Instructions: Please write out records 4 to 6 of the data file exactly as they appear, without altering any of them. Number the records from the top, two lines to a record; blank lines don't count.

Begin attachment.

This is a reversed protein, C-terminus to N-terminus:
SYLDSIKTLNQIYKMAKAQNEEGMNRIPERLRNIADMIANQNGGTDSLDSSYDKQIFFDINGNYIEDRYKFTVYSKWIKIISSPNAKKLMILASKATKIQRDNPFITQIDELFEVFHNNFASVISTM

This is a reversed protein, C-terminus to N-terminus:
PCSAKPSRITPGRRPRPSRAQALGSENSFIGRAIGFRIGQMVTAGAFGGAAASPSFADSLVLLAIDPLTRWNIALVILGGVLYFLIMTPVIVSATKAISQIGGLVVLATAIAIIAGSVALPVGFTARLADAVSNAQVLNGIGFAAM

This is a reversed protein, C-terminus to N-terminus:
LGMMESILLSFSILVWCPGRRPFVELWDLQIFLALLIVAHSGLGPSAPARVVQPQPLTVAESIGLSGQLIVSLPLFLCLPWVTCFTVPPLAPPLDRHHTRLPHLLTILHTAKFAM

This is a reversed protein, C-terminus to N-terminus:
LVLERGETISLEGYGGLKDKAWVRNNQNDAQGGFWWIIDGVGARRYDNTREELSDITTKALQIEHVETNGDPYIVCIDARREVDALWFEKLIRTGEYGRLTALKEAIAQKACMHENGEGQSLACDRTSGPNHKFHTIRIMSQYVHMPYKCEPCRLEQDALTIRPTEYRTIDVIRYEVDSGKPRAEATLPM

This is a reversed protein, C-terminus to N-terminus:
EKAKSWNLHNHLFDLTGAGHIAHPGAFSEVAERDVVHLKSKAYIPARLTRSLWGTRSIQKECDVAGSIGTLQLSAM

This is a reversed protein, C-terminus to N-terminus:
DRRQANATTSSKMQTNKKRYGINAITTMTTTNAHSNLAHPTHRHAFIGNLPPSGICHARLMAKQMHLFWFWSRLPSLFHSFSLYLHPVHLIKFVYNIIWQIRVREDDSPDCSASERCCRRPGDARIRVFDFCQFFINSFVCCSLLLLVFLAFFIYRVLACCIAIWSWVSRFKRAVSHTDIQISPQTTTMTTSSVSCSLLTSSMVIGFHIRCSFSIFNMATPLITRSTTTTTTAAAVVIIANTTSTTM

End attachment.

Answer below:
This is a reversed protein, C-terminus to N-terminus:
LVLERGETISLEGYGGLKDKAWVRNNQNDAQGGFWWIIDGVGARRYDNTREELSDITTKALQIEHVETNGDPYIVCIDARREVDALWFEKLIRTGEYGRLTALKEAIAQKACMHENGEGQSLACDRTSGPNHKFHTIRIMSQYVHMPYKCEPCRLEQDALTIRPTEYRTIDVIRYEVDSGKPRAEATLPM

This is a reversed protein, C-terminus to N-terminus:
EKAKSWNLHNHLFDLTGAGHIAHPGAFSEVAERDVVHLKSKAYIPARLTRSLWGTRSIQKECDVAGSIGTLQLSAM

This is a reversed protein, C-terminus to N-terminus:
DRRQANATTSSKMQTNKKRYGINAITTMTTTNAHSNLAHPTHRHAFIGNLPPSGICHARLMAKQMHLFWFWSRLPSLFHSFSLYLHPVHLIKFVYNIIWQIRVREDDSPDCSASERCCRRPGDARIRVFDFCQFFINSFVCCSLLLLVFLAFFIYRVLACCIAIWSWVSRFKRAVSHTDIQISPQTTTMTTSSVSCSLLTSSMVIGFHIRCSFSIFNMATPLITRSTTTTTTAAAVVIIANTTSTTM